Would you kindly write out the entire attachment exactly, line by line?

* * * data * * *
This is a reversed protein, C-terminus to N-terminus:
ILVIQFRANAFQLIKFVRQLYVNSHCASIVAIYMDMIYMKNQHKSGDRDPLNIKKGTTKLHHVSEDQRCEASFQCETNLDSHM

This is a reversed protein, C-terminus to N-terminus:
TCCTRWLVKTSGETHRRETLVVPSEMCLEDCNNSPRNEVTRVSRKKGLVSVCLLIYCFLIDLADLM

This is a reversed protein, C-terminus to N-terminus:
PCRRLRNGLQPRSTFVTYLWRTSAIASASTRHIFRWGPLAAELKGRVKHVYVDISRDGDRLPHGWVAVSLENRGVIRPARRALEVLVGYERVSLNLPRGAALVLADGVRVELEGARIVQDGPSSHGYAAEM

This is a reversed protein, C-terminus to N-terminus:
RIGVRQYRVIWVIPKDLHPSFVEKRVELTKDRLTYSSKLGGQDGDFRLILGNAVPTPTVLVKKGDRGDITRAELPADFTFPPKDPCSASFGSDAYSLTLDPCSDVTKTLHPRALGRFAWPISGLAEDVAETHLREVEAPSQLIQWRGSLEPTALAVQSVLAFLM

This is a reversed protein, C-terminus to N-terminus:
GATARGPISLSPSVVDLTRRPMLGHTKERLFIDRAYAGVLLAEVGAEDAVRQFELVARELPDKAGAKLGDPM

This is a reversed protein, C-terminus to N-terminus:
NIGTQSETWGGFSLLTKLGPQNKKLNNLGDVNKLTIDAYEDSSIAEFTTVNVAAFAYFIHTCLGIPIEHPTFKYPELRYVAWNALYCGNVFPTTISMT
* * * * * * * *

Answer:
This is a reversed protein, C-terminus to N-terminus:
ILVIQFRANAFQLIKFVRQLYVNSHCASIVAIYMDMIYMKNQHKSGDRDPLNIKKGTTKLHHVSEDQRCEASFQCETNLDSHM

This is a reversed protein, C-terminus to N-terminus:
TCCTRWLVKTSGETHRRETLVVPSEMCLEDCNNSPRNEVTRVSRKKGLVSVCLLIYCFLIDLADLM

This is a reversed protein, C-terminus to N-terminus:
PCRRLRNGLQPRSTFVTYLWRTSAIASASTRHIFRWGPLAAELKGRVKHVYVDISRDGDRLPHGWVAVSLENRGVIRPARRALEVLVGYERVSLNLPRGAALVLADGVRVELEGARIVQDGPSSHGYAAEM

This is a reversed protein, C-terminus to N-terminus:
RIGVRQYRVIWVIPKDLHPSFVEKRVELTKDRLTYSSKLGGQDGDFRLILGNAVPTPTVLVKKGDRGDITRAELPADFTFPPKDPCSASFGSDAYSLTLDPCSDVTKTLHPRALGRFAWPISGLAEDVAETHLREVEAPSQLIQWRGSLEPTALAVQSVLAFLM

This is a reversed protein, C-terminus to N-terminus:
GATARGPISLSPSVVDLTRRPMLGHTKERLFIDRAYAGVLLAEVGAEDAVRQFELVARELPDKAGAKLGDPM

This is a reversed protein, C-terminus to N-terminus:
NIGTQSETWGGFSLLTKLGPQNKKLNNLGDVNKLTIDAYEDSSIAEFTTVNVAAFAYFIHTCLGIPIEHPTFKYPELRYVAWNALYCGNVFPTTISMT